Knex Comet

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Introduction: Knex Comet

About: I'm planning study music as my major in college, wherever I end up...but I do enjoy my occasional weekend project and love to learn new things.

--This is a post by my 11 year old brother--

A "really cool comet" made of Knex that you can throw like a foot ball outside, or even a Knex flower by taking the rubber band of the tail (if the imagination allows).

Materials:
24 Tiny connectors
8 Flexible connectors
16 Green 135º pieces
2 White 360º pieces
1 Rubber band

Step 1: First Step

Take the white circular piece and attach the eight (8) short connectors to it. On those, attach the eight (8) 135º green pieces.

--and repeat

Now, on ONE of the halves, attach the eight (8) short connectors (as shown in the first two pictures), and then put the two halves together (shown in third picture).

Step 2: Adding the Bottom (or Top)

Attach to each of the eight (8) green pieces, a longer (as long as desired) flexible connector. We chose the green glow in the dark ones.

Step 3: Now, Wrap It Up (pun Intended)

Just rubber band the ends and twist, and viola.

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    40 Discussions

    Lol, but what the hell is that: "i am no dealer!" part for??? BTW, Ik ben hollands! :D

    Comets are small Solar System bodies that orbit the Sun and, when close enough to the Sun, exhibit a visible coma (or atmosphere) and/or a tail — both primarily from the effects of solar radiation upon the comet's nucleus. Comet nuclei are themselves loose collections of ice, dust and small rocky particles, measuring a few kilometres or tens of kilometres across. Comets have a variety of different orbital periods, ranging from a few years, to hundreds of thousands of years, while some are believed to pass through the inner Solar System only once before being thrown out into interstellar space. Short-period comets are thought to originate in the Kuiper Belt, or associated scattered disc,[1] which lie beyond the orbit of Neptune. Long-period comets are believed to originate at a very much greater distance from the Sun, in a cloud (the Oort cloud) consisting of debris left over from the condensation of the solar nebula. Comets are thrown from these outer reaches of the Solar System inwards towards the Sun by gravitational perturbations from the outer planets (in the case of Kuiper Belt objects) or nearby stars (in the case of Oort Cloud objects), or as a result of collisions. Comets leave a trail of debris behind them. If the comet's path crosses Earth's path, then at that point may be meteor showers as the Earth passes through the trail of debris. The Perseid meteor shower occurs every year between August 9 and 13 when the Earth passes through the orbit of the comet Swift-Tuttle. Halley's comet is the source of the Orionid shower in October. Comets are distinguished from asteroids by the presence of a coma and/or tail, though very old comets that have lost all their volatile materials may come to resemble asteroids.[2] Asteroids are also believed to have a different origin from comets, having formed in the inner Solar System rather than the outer Solar System.[3] Recent findings have, however, somewhat blurred the distinction between asteroids and comets;[4] see also Asteroid: Terminology. There are a reported 3,354 known comets as of November 2007,[5] of which several hundred are short-period. This number is steadily increasing. However, this represents only a tiny fraction of the total potential comet population: the reservoir of comet-like bodies in the outer solar system may number one trillion.[6] The number of naked-eye comets averages to roughly one per year,[7] though many of these are faint and unspectacular. When a historically bright or notable naked-eye comet is witnessed by many people, it is often considered a Great comet. The word "comet" came to the English language through Latin cometes from the Greek word komē, meaning "hair of the head"; Aristotle first used the derivation komētēs to depict comets as "stars with hair." The astronomical symbol for comets (☄) accordingly consists of a disc with a hairlike tail. -wikipedia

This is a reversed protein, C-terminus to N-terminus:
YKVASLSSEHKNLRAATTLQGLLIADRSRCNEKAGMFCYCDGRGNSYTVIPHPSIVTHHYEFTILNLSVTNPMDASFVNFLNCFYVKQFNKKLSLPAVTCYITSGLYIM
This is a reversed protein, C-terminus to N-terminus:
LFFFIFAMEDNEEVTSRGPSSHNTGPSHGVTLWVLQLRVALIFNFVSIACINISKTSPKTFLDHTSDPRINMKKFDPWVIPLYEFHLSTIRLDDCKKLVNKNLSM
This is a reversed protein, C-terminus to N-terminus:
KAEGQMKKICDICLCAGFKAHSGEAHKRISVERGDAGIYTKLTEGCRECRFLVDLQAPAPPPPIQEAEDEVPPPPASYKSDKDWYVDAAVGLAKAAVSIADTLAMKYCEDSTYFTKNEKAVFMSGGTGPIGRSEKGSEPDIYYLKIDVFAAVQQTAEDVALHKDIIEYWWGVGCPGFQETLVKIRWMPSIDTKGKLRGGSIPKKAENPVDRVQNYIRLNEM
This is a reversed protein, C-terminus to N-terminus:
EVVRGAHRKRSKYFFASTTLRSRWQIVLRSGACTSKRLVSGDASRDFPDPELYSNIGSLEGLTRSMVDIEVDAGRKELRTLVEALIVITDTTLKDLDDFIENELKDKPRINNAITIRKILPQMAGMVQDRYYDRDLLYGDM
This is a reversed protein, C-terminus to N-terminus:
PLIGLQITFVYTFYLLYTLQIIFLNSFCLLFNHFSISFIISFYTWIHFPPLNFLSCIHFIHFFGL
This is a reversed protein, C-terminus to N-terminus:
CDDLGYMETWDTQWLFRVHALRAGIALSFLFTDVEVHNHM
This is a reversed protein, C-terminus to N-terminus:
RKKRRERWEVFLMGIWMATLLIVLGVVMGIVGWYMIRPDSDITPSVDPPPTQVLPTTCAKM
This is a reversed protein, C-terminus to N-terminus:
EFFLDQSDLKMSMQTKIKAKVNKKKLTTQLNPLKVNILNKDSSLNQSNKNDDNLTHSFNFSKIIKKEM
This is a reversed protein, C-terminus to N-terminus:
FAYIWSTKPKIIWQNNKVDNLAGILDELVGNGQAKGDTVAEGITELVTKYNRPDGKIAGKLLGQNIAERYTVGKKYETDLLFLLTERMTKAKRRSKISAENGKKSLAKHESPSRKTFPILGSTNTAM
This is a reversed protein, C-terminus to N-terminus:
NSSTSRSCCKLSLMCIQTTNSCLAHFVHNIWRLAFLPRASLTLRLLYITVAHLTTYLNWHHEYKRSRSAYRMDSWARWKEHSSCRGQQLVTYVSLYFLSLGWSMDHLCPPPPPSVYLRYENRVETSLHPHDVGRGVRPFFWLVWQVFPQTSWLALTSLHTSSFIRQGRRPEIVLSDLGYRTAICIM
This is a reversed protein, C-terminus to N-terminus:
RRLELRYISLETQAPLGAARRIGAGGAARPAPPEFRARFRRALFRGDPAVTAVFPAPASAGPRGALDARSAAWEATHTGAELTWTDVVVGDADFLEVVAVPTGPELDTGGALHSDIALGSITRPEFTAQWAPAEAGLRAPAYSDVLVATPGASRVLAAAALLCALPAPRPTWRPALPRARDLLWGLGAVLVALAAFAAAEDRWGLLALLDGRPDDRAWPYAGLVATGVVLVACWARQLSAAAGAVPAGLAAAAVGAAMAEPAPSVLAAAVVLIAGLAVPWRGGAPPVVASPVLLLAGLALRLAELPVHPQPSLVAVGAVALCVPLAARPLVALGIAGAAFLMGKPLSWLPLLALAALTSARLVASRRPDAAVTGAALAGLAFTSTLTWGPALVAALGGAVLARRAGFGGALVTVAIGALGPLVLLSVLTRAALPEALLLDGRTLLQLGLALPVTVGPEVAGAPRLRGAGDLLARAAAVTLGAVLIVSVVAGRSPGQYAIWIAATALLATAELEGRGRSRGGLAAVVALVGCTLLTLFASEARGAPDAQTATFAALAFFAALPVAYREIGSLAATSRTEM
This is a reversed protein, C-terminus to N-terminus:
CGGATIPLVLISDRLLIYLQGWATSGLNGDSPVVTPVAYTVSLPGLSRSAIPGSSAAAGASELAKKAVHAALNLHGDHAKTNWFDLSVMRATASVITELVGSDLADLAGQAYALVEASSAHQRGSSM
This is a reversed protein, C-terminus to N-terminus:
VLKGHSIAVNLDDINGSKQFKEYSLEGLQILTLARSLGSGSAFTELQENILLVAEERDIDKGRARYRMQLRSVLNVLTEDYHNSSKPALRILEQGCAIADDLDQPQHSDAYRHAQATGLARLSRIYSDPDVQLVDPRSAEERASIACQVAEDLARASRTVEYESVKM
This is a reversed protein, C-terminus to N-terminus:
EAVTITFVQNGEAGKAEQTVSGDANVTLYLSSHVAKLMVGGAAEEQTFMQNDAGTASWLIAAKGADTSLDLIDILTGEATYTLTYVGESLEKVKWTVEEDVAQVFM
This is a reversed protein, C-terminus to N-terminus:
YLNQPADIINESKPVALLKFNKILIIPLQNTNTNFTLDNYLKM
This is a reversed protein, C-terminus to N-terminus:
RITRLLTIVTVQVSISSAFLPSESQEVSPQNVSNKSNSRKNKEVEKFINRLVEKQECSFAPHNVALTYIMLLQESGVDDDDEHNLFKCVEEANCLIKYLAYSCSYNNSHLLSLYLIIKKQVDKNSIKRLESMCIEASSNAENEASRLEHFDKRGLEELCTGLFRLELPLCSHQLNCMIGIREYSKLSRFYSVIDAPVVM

6 replies

    lol, but i think he knows what a comet in space is, but didnt think that this thing was meant to be the same thing.